Jacques Monsieur (66), Belgium’s most notorious arms dealer, was sentenced to four years in prison by the Court of Appeal.
For 25 years, the son of a notary scoured world-wide conflict areas to sell massive amounts of weapons. He was convicted of having sold tons of firearms, fighter planes and tanks for years to controversial regimes in Africa, the Middle East and Asia.
Monsieur was full of confidence during his first trial two years ago, reports Het Nieuwsblad. “I worked for intelligence agencies,” was the bottom line of his plea. “The ones from the US army as well as the French ones. They approached me. With their blessing, I was allowed to sell weapons to certain regimes and groups. It was the perfect cover to win their trust and gather information that western espionage agencies would have needed to guess at.”
Monsieur, who was nicknamed ‘Le Maréchal’ (The Fox), looked for clients in war zones, where due to international embargoes no weapons were allowed to be supplied, such as Iran or Iraq. He sold 6,000 TOW-antitank missiles to IS, which earned him 83 million dollars. He was involved in the civil war in former-Yugoslavia: from Iran, he supplied weapons to the Croatian troops as well as the Bosnian Muslim fighters.
In 2017 he stood trial because he was involved in the sale of five combat helicopters, 12 tanks and radio equipment to Guinea-Bissau between 2006 and 2009. To Libya, he helped deliver 100,000 automatic rifles. To Chad, he was involved in dealing 200,000 ‘regular’ rifles, four combat helicopters and two fighter jets. Others on his list: selling anti-aircraft missiles and armoured vehicles to Pakistan, the sale of six C-130 transport plains to Indonesia and of millions of bullets to Iran.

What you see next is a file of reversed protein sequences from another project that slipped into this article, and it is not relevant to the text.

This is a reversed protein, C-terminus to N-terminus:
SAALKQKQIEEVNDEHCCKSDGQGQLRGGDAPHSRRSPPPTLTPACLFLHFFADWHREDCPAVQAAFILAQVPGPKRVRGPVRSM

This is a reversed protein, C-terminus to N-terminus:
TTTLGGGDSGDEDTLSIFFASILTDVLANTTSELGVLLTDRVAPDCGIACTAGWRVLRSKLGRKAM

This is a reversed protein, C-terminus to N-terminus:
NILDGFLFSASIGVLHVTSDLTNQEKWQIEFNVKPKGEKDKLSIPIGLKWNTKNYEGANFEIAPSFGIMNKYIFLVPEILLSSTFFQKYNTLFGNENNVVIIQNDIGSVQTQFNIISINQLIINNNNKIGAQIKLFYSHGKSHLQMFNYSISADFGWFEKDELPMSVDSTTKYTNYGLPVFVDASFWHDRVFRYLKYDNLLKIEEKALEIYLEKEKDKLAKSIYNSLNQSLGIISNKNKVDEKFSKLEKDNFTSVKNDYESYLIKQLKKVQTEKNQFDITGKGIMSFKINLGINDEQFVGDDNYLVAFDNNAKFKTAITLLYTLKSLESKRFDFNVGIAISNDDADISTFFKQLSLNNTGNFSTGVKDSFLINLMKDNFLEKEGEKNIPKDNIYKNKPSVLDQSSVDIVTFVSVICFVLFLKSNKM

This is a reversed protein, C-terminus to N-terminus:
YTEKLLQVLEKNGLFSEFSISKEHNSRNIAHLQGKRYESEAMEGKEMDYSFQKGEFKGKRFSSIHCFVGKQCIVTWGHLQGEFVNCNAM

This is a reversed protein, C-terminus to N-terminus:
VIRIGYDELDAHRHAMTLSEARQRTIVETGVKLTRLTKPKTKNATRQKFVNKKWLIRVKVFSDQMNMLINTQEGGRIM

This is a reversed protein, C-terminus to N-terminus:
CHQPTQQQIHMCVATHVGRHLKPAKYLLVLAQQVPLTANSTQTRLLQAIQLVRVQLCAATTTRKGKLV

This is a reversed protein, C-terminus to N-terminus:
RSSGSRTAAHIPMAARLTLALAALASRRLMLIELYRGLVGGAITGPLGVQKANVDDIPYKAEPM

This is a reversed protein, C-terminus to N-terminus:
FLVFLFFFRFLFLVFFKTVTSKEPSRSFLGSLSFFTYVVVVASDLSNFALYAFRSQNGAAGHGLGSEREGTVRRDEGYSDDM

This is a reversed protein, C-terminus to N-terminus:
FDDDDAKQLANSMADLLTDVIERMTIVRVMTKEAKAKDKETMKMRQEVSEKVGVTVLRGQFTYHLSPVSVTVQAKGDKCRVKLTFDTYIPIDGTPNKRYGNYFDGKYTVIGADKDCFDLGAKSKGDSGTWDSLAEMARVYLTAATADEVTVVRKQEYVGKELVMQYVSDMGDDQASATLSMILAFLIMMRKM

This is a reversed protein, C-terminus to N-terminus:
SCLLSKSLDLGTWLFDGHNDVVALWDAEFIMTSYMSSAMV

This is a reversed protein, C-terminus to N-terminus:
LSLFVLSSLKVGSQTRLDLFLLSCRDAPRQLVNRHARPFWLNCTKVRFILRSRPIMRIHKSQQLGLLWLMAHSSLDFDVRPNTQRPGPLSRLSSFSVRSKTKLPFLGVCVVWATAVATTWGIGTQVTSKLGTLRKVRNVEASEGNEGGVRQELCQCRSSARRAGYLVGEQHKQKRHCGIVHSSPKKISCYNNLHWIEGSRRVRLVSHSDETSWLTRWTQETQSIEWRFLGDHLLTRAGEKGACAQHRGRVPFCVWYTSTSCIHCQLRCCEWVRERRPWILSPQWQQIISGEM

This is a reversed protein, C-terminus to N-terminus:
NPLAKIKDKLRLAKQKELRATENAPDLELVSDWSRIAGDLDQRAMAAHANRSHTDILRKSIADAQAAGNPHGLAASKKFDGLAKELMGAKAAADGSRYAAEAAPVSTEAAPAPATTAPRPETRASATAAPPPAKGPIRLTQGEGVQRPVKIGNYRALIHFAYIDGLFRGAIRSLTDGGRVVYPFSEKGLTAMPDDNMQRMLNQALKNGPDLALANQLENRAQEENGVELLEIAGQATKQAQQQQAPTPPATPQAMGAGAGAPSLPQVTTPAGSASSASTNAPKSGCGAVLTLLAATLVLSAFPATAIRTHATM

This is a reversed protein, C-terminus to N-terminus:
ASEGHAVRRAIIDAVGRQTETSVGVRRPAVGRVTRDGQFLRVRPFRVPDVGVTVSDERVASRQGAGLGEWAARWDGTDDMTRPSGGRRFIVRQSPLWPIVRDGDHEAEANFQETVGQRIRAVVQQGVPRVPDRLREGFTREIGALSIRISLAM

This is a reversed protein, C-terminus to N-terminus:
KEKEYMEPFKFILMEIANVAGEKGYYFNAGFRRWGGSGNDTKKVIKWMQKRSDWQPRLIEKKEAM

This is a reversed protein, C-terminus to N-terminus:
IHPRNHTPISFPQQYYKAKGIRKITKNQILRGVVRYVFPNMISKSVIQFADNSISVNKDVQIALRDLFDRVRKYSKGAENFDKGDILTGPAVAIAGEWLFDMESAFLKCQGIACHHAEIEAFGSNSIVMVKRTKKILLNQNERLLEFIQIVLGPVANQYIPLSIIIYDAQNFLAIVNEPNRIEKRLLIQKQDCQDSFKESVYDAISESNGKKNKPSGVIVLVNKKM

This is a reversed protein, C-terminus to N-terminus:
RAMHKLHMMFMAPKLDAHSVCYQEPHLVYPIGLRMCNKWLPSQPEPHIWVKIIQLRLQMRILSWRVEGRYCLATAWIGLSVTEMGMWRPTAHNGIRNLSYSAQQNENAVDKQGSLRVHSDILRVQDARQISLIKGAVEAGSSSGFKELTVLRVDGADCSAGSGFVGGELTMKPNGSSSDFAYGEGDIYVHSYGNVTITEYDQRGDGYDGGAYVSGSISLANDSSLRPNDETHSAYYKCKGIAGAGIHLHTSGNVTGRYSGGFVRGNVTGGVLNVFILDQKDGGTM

Monsieur himself has always vehemently denied those accusations. According to him, the arms dealing only served as an excuse for his “groundbreaking espionage work”. He also denies being the go-between for other arms dealers and their clients. His lawyers argued for an acquittal, but in the end, the court sentenced him to 4 years in prison effectively and a fine of 1.2 million euros.
Noteworthy is that the court mostly hoped to punish Monsieur financially. His illegal arms trafficking would have earned him an estimate of nine million euros, which the court wanted to reclaim by seizing his more than 100 real-estate properties. But in his arrest, the Brussels court of appeal rejected that, stating that the investigation did not provide enough elements to demonstrate that Monsieur actually received all his commission wages.
In the past, Monsieur has already been sentenced several times. In Brussels, the US and France as well.
The Brussels Times